Last year we were looking for an interesting tall perennial that would do well in a fairly sunny and pretty wet place. We found an 4 – 5 ft tall herbaceous perennial – Swampy milkweed also known as Asclepias incarnata. The name Swampy milkweed doesn’t give this plant a very sophisticated aire but it really has some great qualities.
A few weeks ago I stopped at a garage sale and picked up this metal barrier. I was told that it was used as a barrier around a public sign at a park. At the time I wasn’t sure how I would use it or what I would do with it, but I knew it would go in the garden.
I gathered up some tiles, also picked up at a garage sale for under $2.00 and glued the tiles on the metal barrier with a very strong construction glue.
All done… I decided to use it to keep the ‘red dragon’ persicaria from falling over. I have used tomato cages to keep it from falling over before, but I like this better. The red dragon needs to grow into it a bit, but overall a successful garage sale find up cycled into useful garden art for a song.
Our ‘amber jubilee’ has been in the garden for about a year now. It’s doing great – growing with beautiful color. Happy & healthy. I was exited at finding this plant last year and adding to our collection of ninebarks. We have 6 varieties now.
Usually our ninebarks are at high risk of becoming deer food but things have changed around here. We have added an 85 lb deer repellant named Bailey to our family. He has a very menacing bark and has chased a deer out of the yard several times so far. If he sees a deer from the window – he jumps up on the glass and barks loudly. It’s great – he chases them away from in the house. Go Bailey!
This elegant little (for now) shrub gets bright light all day and only partial sun. It could probably take more sun than it gets but this is where we wanted it in the landscape.
I have written other posts about ninebarks.
‘Amber Jubilee’ – http://wp.me/p2kNeQ-mN
– aB This one discusses more about some other ninebarks focusing on Coppertina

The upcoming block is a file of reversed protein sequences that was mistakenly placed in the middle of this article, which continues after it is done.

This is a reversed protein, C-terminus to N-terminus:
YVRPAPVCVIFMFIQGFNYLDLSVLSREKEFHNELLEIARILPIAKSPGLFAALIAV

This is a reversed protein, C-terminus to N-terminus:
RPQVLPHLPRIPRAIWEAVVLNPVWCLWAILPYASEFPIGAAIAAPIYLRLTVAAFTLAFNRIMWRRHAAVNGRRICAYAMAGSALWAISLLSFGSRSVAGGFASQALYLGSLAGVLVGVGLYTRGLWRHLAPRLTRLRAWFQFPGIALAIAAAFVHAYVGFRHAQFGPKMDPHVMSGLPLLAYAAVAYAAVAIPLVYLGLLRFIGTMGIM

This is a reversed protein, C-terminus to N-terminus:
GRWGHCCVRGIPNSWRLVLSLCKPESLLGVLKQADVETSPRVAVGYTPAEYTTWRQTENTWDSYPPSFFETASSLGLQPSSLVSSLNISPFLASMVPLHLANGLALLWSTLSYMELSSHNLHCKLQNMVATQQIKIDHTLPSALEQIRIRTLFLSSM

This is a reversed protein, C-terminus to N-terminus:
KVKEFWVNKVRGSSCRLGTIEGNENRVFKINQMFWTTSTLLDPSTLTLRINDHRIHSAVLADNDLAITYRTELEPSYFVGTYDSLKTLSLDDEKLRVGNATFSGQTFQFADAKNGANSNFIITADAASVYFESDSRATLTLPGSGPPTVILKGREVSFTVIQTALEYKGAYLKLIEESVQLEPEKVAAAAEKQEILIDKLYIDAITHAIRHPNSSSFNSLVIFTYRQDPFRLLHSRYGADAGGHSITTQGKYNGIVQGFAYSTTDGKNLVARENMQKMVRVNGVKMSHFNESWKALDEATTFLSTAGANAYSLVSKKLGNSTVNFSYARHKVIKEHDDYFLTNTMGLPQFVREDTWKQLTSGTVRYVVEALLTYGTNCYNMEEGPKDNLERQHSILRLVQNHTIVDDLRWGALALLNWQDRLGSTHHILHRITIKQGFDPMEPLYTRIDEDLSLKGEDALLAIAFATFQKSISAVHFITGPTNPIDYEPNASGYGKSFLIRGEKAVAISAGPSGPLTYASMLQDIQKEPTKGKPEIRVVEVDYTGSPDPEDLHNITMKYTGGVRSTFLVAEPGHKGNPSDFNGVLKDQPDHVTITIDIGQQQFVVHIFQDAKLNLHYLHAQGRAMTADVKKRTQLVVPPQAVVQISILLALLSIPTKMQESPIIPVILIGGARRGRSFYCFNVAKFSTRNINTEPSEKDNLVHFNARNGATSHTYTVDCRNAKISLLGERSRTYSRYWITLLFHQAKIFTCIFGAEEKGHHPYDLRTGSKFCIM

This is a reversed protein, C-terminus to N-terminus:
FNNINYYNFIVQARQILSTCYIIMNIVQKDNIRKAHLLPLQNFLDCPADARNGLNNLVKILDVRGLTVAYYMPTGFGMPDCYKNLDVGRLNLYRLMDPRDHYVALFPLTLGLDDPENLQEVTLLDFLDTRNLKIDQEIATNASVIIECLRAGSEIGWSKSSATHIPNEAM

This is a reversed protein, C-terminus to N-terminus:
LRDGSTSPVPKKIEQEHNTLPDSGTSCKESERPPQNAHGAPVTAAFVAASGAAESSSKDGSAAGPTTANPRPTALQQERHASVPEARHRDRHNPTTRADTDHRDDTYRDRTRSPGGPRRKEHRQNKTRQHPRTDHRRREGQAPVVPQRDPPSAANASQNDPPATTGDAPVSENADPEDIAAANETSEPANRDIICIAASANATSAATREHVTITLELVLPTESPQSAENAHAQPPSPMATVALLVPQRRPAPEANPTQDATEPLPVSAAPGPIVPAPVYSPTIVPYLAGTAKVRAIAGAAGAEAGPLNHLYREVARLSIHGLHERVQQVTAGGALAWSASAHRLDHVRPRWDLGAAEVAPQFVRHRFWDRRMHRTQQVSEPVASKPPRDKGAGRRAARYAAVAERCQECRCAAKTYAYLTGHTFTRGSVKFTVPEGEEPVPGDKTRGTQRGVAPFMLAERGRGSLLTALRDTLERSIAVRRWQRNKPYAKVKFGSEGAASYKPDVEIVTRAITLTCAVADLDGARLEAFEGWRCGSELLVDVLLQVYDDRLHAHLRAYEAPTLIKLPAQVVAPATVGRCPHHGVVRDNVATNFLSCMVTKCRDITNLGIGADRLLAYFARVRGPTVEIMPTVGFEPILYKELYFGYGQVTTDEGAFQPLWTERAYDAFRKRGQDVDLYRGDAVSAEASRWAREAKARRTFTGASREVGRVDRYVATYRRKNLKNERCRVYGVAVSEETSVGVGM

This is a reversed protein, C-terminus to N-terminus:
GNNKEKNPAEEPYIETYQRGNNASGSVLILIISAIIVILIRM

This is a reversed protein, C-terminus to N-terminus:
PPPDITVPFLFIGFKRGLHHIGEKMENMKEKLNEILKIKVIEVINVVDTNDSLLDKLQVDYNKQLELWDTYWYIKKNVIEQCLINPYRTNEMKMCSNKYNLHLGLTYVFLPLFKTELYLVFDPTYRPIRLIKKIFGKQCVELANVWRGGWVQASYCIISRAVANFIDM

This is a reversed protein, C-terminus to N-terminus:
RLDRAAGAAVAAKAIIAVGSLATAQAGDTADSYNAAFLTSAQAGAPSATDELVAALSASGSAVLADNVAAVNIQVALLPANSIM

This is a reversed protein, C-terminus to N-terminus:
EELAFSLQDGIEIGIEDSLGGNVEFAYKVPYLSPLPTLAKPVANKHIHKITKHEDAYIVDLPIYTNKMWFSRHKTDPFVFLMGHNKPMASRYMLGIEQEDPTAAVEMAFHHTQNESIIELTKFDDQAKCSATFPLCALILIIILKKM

Eskimo Sunset Sycamore Maple
Acer pseudoplatanus ‘Esk Sunset’
Our garden is at it’s best in the early to mid spring. We have been needing to add summer color and have been focusing on adding plants with foliage interest and summer bloomers.
US Plant Patent #19,609
I bought this cute little flowering perennial from Far Reaches Farm, Summer of 2013 for $10.00. I have never seen it for sale anywhere else. I planted it in partial sun in an area that takes a fair amount of abuse, by the dog chasing his ball, by bunnies, deer and elk all looking for fodder. It sat quietly all winter and sprang back to life this spring and is now in full bloom. The leaves are green and oak shaped.
The flower buds are an interesting are odd-shaped affair with a dark burgundy – black whirls with tiny white hairs where the bright pink spikes of hooded blooms will emerge. The buds add an interesting texture to this plant even before the vibrant blooms spring out.
The ‘summer daze’ originated In the United Kingdom. It’s a hybrid herbaceous perennial resulting from the cross between Prunella grandiflora and Prunellalaciniata. It will bloom in from late spring until first frost, producing dense spikes of rosy purple blooms.
CULTURE: this plant grows well in sunny or partially shady areas. It also doesn’t seen to be too fussy about watering. It hasn’t received more than anything rainwater since I planted it in summer or 2013. I gave it 1st season protection from animals, by putting a birdcage over it. I don’t know yet if the animal pests will eat it. It is said to be deer ‘resistant’ I’m always a bit skeptical about that claim because the deer and elk that travel our yard don’t seem to read the same ‘deer resistant’ plant charts that I read. ‘Summer daze’ seems pretty sturdy. It clumps neatly and would be suitable in pots or in the garden. Rows of them would be stunning in a border garden!
It is said to be hardy to a zone 4 (-30). It had no problem getting through 8 degrees last winter. It can be propagated by tip cuttings however a license is required – I don’t know how easy it is, I haven’t tried it, yet.
The color of the prunella blooms tie in beautifully with the native digitalis that volunteer in our garden.
I think this is a perennial that is definitely worth growing.